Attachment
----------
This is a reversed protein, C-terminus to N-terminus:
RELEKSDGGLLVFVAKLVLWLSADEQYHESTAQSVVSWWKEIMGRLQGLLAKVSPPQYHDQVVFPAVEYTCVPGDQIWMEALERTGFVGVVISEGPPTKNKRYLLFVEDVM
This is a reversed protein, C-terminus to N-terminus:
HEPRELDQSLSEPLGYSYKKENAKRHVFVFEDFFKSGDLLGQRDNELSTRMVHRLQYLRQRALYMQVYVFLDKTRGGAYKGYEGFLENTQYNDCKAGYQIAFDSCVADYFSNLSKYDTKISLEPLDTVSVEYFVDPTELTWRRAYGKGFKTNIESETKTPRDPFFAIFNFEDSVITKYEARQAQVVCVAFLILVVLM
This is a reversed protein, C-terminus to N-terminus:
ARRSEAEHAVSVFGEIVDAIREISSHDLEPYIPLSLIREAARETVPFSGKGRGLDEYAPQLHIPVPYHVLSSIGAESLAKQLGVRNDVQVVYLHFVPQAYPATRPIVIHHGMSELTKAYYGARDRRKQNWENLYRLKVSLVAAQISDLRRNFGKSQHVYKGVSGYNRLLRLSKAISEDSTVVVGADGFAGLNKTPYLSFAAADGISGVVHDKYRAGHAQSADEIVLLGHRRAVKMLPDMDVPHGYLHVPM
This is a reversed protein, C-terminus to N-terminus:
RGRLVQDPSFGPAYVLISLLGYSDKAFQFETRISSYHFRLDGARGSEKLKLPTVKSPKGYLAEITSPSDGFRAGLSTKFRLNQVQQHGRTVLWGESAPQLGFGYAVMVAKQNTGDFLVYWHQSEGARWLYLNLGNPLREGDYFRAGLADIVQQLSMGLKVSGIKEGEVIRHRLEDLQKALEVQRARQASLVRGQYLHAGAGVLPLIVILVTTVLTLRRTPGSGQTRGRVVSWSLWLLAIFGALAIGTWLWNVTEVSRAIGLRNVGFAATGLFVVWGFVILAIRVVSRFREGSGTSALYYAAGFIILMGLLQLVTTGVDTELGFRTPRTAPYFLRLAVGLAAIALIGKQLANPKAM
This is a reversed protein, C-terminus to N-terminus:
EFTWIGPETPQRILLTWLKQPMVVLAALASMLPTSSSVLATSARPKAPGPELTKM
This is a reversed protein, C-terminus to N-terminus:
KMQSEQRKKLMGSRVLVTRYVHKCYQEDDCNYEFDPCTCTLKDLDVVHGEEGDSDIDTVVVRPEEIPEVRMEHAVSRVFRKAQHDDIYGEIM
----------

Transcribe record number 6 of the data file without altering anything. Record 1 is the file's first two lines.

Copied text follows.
This is a reversed protein, C-terminus to N-terminus:
KMQSEQRKKLMGSRVLVTRYVHKCYQEDDCNYEFDPCTCTLKDLDVVHGEEGDSDIDTVVVRPEEIPEVRMEHAVSRVFRKAQHDDIYGEIM